2 1
BSR 64000
VPN A
20.10.3.0
VPN A
20.10.1.0
VPN B
100.10.1.0
VPN C
10.10.2.0
VPN A
20.10.2.0
B VPN
100.10.3.0
CM
Provisioning CPE
CM
MTA
VoIP
CPE
CM
MTA
VoIP
CPE
CPE
LER
LSR
(LER)
LER
VPN A MPLS LSPs
VPN B MPLS LSPs
VPN C
VPN C
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Before You Begin
The following sections describe the prerequisites for both the Provider Network and
Customer Network:
Customer Network Prerequisites
Provider Network Prerequisites
VPN Configuration Rules
Customer Network Prerequisites
Perform the following tasks before configuring the Customer Network for VPNs:
Determine if the Operational Support System (OSS), which consists of the
DHCP, TOD, TFTP and NAT server is to be installed and administered by a VPN
administrator or a Provider network administrator on their respective networks.
Configure any other applicable servers that are used exclusively on the Customer
Network.
Contact the Provider Network administrator to define the number and what type
of VPNs that you need and discuss the naming convention for your VPN(s).
Plan the IP addressing scheme for routing interfaces, networks, and server
applications.
Note: The number of Customer Network sites per VPN depends on the
number of VRF and static routes that the BSR 64000 maintains for the VPN.
This includes local routes for directly connected CEs and routes of other sites
learned through MP-BGP notifications from peer PEs. The limit for VRF
routes is 127 and the limit for static routes is 4000.
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Provider Network Prerequisites
Perform the following tasks before configuring the Provider Network for VPNs:
Ensure that HFC network(s) maintain reliable data transmission and that the
required CMTS parameters are configured correctly for the HFC networks.
Install the required Provider (P) and PE routers (which may include the BSR and
other vendor routers) necessary to support VPNs.
Plan the IP addressing scheme for routing interfaces, networks, and server
applications.
Contact the Customer Network administrator for each Customer Network to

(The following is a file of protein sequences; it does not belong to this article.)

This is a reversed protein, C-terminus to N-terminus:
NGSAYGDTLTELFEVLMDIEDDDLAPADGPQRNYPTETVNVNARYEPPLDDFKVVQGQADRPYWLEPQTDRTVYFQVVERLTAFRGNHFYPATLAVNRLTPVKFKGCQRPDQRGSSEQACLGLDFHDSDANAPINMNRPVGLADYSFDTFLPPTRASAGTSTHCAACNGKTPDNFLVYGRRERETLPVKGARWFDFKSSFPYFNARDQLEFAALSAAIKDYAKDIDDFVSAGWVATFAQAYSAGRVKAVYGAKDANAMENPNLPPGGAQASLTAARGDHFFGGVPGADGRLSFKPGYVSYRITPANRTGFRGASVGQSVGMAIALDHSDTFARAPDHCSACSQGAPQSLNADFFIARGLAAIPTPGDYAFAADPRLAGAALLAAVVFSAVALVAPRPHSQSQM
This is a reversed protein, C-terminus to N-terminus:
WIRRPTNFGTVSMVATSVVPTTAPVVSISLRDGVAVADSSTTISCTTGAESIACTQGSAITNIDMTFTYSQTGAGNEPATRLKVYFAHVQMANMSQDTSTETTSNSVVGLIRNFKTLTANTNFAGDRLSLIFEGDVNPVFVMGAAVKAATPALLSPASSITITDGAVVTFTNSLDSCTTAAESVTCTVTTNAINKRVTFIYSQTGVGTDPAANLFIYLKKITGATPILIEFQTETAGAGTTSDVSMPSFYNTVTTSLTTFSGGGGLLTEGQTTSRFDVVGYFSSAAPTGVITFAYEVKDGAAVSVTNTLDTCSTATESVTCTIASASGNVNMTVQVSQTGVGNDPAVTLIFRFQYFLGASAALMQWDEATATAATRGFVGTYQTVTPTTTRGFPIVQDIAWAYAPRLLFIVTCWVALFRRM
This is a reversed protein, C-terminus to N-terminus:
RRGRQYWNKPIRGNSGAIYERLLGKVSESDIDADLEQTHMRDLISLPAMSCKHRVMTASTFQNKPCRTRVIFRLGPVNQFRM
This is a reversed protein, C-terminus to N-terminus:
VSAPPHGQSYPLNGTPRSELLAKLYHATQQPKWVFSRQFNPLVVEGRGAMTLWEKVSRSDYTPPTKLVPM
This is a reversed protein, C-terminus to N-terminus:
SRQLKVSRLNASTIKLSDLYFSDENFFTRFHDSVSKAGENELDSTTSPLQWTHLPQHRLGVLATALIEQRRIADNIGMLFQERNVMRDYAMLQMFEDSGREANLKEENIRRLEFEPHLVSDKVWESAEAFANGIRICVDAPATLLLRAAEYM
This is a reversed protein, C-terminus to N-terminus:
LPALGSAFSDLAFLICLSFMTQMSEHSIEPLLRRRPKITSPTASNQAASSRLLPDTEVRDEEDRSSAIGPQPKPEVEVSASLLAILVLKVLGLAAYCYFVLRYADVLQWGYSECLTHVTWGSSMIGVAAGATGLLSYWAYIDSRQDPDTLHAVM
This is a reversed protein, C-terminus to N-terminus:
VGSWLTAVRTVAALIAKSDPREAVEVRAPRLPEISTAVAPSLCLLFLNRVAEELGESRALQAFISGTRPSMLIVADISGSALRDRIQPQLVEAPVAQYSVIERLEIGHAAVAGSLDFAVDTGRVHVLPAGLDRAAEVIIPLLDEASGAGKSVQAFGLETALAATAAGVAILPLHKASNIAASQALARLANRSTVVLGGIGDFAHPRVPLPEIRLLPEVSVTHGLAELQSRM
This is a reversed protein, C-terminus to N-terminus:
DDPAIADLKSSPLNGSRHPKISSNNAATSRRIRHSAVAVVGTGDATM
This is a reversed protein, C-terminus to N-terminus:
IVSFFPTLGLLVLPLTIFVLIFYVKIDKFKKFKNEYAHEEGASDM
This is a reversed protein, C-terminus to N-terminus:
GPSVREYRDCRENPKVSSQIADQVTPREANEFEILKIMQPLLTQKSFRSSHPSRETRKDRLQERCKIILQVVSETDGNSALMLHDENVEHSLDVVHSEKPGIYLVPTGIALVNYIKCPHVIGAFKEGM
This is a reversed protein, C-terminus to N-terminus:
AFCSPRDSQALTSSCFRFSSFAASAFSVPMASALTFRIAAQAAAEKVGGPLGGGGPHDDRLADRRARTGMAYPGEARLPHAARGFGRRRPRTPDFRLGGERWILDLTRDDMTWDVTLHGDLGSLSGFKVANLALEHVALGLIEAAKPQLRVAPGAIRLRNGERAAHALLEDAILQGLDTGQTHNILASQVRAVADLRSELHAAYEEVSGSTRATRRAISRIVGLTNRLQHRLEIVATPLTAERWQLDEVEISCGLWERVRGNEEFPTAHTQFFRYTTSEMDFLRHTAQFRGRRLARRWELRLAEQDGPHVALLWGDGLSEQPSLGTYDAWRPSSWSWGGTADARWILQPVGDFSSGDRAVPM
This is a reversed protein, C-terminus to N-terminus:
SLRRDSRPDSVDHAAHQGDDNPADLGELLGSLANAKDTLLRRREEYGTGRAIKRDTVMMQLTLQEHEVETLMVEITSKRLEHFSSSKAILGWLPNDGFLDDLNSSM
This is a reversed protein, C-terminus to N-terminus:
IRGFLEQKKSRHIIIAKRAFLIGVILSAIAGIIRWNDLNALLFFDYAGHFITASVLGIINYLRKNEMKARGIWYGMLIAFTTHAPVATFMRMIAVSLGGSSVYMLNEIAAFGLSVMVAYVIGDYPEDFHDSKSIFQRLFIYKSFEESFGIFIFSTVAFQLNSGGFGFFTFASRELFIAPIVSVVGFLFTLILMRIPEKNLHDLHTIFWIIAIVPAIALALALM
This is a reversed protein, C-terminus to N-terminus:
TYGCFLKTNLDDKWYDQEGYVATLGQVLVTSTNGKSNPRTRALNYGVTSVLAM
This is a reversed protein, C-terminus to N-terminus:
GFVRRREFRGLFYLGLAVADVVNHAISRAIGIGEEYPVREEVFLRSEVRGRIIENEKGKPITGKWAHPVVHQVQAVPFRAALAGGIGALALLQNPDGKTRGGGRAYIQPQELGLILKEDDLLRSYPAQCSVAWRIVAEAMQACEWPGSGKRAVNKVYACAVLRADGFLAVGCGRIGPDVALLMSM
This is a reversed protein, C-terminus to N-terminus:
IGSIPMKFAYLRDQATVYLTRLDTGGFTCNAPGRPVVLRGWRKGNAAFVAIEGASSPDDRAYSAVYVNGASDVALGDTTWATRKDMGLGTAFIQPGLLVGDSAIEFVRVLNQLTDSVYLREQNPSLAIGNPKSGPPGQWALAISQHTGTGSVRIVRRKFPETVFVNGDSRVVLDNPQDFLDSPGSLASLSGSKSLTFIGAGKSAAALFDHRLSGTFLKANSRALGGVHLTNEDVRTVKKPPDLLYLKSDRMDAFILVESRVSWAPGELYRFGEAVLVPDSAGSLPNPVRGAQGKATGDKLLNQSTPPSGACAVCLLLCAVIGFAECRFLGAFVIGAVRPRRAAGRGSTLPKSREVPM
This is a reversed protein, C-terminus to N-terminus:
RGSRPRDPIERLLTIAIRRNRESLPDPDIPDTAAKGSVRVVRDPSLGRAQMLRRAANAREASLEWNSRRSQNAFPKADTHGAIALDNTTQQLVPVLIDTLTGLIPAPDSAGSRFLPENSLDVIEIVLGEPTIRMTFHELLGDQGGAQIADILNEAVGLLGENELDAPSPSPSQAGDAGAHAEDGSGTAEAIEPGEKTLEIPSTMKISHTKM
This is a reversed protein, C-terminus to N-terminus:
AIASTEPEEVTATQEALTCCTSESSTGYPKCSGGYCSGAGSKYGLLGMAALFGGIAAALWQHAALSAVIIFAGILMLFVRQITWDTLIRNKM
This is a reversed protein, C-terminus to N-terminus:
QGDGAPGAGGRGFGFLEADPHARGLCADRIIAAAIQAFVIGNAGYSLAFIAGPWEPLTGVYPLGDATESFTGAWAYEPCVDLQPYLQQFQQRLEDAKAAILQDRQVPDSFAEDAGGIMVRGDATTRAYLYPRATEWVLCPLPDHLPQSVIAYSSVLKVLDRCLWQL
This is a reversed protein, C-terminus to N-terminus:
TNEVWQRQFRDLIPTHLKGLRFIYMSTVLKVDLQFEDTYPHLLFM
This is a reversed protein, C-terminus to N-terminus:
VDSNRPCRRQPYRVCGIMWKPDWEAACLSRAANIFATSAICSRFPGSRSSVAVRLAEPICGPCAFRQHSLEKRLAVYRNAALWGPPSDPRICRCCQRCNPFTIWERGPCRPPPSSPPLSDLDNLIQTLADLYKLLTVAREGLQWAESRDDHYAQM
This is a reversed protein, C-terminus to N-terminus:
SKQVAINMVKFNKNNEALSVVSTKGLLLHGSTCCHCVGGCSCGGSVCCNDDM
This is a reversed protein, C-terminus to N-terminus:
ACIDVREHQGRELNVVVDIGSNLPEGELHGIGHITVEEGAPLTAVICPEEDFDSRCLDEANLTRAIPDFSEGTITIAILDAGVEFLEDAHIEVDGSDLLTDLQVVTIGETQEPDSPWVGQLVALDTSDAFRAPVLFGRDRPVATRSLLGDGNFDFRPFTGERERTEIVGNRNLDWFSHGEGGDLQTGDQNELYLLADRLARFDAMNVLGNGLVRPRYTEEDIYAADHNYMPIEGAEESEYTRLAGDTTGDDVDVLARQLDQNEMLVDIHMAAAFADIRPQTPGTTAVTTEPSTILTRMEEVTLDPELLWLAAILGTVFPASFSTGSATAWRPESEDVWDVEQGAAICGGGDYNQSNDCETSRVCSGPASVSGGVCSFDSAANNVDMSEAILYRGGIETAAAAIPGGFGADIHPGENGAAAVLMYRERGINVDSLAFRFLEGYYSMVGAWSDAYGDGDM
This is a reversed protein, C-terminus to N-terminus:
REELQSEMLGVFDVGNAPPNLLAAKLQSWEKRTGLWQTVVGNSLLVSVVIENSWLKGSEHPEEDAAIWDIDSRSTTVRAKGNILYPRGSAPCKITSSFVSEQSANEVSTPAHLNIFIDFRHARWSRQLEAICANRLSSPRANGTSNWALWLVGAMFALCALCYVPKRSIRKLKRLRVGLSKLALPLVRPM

define the number of VPNs and discuss their naming convention.
Plan for the routing protocols involved in creating VPNs. For example, know the
BGP AS numbers that are being used.
Determine if the Operational Support System (OSS), which may consist of the
CMS, DHCP, TOD, TFTP and NAT server are installed and operational.
Decide how CMs, eMTAs, and CPEs are provisioned for VPNs.
Cable Modem Configuration File Configuration Prerequisites
Make sure that DHCP and CM configuration files are set up correctly to ensure that
CMs can transmit a DHCP request, receive an IP address, obtain TFTP and ToD
server addresses, and download the CM configuration file.
For VoIP applications, the CM must place VoIP, signalling, eMTA provisioning, and
eMTA management traffic into the correct flows to map the VoIP traffic and VoIP
signalling traffic only. VoIP traffic flows are created dynamically, but the flows for
the VoIP signalling, eMTA provisioning, and eMTA management traffic need to be
specified in the CM configuration file, as follows:
An upstream flow (which is not the primary flow) for VoIP signalling and
DOCSIS MAC messages (to prevent delay).
eMTA provisioning and management traffic for the primary upstream flow.
Note: If PacketCable or PacketCable Multimedia is implemented on a BSR
with BGP/MPLS VPNs, the configuration must be implemented on the Global
VPN.
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VPN Configuration Rules
Follow these VPN configuration rules for both data and VoIP VPNs:
One VRF is created for one VPN only.
A CM can be specified for one subinterface only.
A subinterface can be specified for one VPN only.
CPE or eMTA IP addresses configured for one VPN can be used again (overlap)
for the CPE or eMTA IP addresses of another VPN. This helps conserve IP
addresses on the Provider Network.
All the CMs of a cable interface can be associated with either a Provisioning VPN
or a Global VPN.
CM IP addresses must be unique across all interfaces.
CPEs that are not associated with any VPN are in the Global VPN by default.
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VPN Task Summary
The following sections provide a summary of the configuration tasks for the Provider
Network and a Customer Network for data, VoIP, or combined data and VoIP VPN
applications:
Provider Network Configuration Tasks
Customer Network Configuration for VPNs
Provider Network Configuration Tasks
Table 1-2 provides a VPN configuration task summary:
Table 1-2 VPN Configuration Task Summary
Task Refer to:
1. Create a VRF for each VPN. Creating a VRF on page 1-17
2. Enable MPLS on the PE router. Enabling MPLS on page 1-19
3. Configure the PE network interface and
Enable LDP on this (MPLS) interface.
Configuring the PE Network Interface on page 1-19
4. Assign a loopback interface for PE to PE
interoperability for MP-BGP.
Configure a Loopback Interface for PE to PE
Interoperability on page 1-21
5. Configure the cable interface(s) on the BSR
that are used by data and VoIP VPNs and
non-VPNs.
Configuring a Cable Interface for a VPN on page 1-22
6. Provision VPNs. Configuration Scenarios for CM, eMTA Provisioning and
Voice Traffic in Multiple VPNs on page 1-25
7. Enable and configure IGP or static routes for
VPNs.
Configuring IGP or Static Routes for VPNs on page 1-48
8. Configure the MP-BGP AS and neighbor
sessions.
Configuring the BGP AS and Neighbor Sessions on page
1-49
9. Redistribute BGP, connected, or static VRF
networks into MP-BGP.
Redistribute Connected or Static VRF Networks into
MP-BGP on page 1-50